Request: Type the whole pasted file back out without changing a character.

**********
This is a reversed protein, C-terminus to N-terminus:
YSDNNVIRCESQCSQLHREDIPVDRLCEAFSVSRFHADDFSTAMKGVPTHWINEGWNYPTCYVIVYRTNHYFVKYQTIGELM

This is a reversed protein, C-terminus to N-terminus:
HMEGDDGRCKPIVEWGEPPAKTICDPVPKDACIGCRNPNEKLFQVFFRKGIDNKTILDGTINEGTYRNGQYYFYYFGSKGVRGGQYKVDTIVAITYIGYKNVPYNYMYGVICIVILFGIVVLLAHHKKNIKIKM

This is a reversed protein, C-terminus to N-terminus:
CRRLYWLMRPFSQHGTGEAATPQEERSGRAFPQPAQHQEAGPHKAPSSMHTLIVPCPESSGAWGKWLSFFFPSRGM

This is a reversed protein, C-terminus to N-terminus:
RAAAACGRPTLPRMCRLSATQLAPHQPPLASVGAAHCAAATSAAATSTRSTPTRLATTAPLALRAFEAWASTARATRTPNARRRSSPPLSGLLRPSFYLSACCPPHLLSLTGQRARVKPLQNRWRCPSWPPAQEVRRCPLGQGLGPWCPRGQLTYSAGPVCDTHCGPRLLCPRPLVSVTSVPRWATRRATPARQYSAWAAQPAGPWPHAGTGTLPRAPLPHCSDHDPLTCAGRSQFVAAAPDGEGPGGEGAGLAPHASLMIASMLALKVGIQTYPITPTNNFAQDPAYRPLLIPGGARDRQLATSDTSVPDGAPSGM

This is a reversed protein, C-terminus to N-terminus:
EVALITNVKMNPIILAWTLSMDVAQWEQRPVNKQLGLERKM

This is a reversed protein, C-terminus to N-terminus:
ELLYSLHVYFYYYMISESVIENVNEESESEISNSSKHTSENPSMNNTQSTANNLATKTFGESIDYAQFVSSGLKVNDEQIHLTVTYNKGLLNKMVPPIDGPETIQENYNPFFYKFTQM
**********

This is a reversed protein, C-terminus to N-terminus:
YSDNNVIRCESQCSQLHREDIPVDRLCEAFSVSRFHADDFSTAMKGVPTHWINEGWNYPTCYVIVYRTNHYFVKYQTIGELM

This is a reversed protein, C-terminus to N-terminus:
HMEGDDGRCKPIVEWGEPPAKTICDPVPKDACIGCRNPNEKLFQVFFRKGIDNKTILDGTINEGTYRNGQYYFYYFGSKGVRGGQYKVDTIVAITYIGYKNVPYNYMYGVICIVILFGIVVLLAHHKKNIKIKM

This is a reversed protein, C-terminus to N-terminus:
CRRLYWLMRPFSQHGTGEAATPQEERSGRAFPQPAQHQEAGPHKAPSSMHTLIVPCPESSGAWGKWLSFFFPSRGM

This is a reversed protein, C-terminus to N-terminus:
RAAAACGRPTLPRMCRLSATQLAPHQPPLASVGAAHCAAATSAAATSTRSTPTRLATTAPLALRAFEAWASTARATRTPNARRRSSPPLSGLLRPSFYLSACCPPHLLSLTGQRARVKPLQNRWRCPSWPPAQEVRRCPLGQGLGPWCPRGQLTYSAGPVCDTHCGPRLLCPRPLVSVTSVPRWATRRATPARQYSAWAAQPAGPWPHAGTGTLPRAPLPHCSDHDPLTCAGRSQFVAAAPDGEGPGGEGAGLAPHASLMIASMLALKVGIQTYPITPTNNFAQDPAYRPLLIPGGARDRQLATSDTSVPDGAPSGM

This is a reversed protein, C-terminus to N-terminus:
EVALITNVKMNPIILAWTLSMDVAQWEQRPVNKQLGLERKM

This is a reversed protein, C-terminus to N-terminus:
ELLYSLHVYFYYYMISESVIENVNEESESEISNSSKHTSENPSMNNTQSTANNLATKTFGESIDYAQFVSSGLKVNDEQIHLTVTYNKGLLNKMVPPIDGPETIQENYNPFFYKFTQM